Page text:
Virender Sehwag: The man who feared none and regretted less
Virender Sehwag calls it a day on his Cricket career
Would love to be associated with the game as a coach or commentator -Sehwag
Virender Sehwag, one of world’s most destructive opening batsmen, announced his retirement from international cricket as well as from the Indian Premier League (IPL) on Tuesday, his 37th birthday. The right handed batsmen epitomized the quote “Live by the sword and die by the sword” as he never changed his technique irrespective of the match situation. Along with Sachin he formed one of the most fearsome opening combinations in world cricket.
“I hereby retire from all forms of international cricket and from the Indian Premier League. A statement will follow.”- Tweeted Viru to his fans and followers. Soon after his announcement twitter was abuzz with many praising the Delhi born batsmen for his contribution to Indian cricket.
Nawab of Najafgarh, Sultan of Multan among the many accolades achieved by the swashbuckling right hander
Not many batsmen have the courage do hit a six when nearing a century let alone think about hitting the ball out of the park when on 295. Ignoring Sachin’s advice at the non strikers end, Viru danced down the track to Saqlain Mushtaq and blitzed his way to becoming India’s first triple centurion in test cricket. Some years later he tore into the South African attack in Chennai to yet another triple ton which was more than run a ball- the fastest in the games history. He also played a major role in scripting a memorable win for India in Chennai after the Mumbai attacks.Had it not been for Sehwag’s brutal innings at the top, India might have not given a thought to chase 387 in a day and a half.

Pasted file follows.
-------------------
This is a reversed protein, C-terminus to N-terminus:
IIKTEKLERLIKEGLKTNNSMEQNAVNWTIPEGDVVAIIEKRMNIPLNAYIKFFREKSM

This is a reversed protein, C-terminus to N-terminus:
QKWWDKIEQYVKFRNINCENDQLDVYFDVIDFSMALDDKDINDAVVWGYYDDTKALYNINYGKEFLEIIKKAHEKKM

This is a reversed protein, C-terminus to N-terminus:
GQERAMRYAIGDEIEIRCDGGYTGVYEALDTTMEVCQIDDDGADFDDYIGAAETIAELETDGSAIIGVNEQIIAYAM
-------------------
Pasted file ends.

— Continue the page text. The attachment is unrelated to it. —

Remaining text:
Sehwag’s love affair also brought down his down fall some times as he missed a double ton in Australia and another triple ton against Sri Lanka when going for the big hit on 195 and 295 respectively. But the Nawab of Najafgarh stuck by his own theory book “See the ball, hit the ball”.
Changed the way test openers batted
In a glorious international career spanning over 12 years, Sehwag played 104 Tests scoring 8586 runs at an impressive average of 49.34, hitting 23 centuries and 32 half-centuries, but the most remarkable of the feat was the rate at which he scored them. He had a belligerent strike rate of over 82!, that is more than the ODI strike rate of over 70% batsmen. He holds the record for converting 11 successive Test hundreds into 150+ scores
In 251 ODIs, he accumulated 8273 runs at an average of 35.05 and scored 15 hundreds apart from hitting 38 fifties. His last ODI was against Pakistan at Kolkata in January 2013.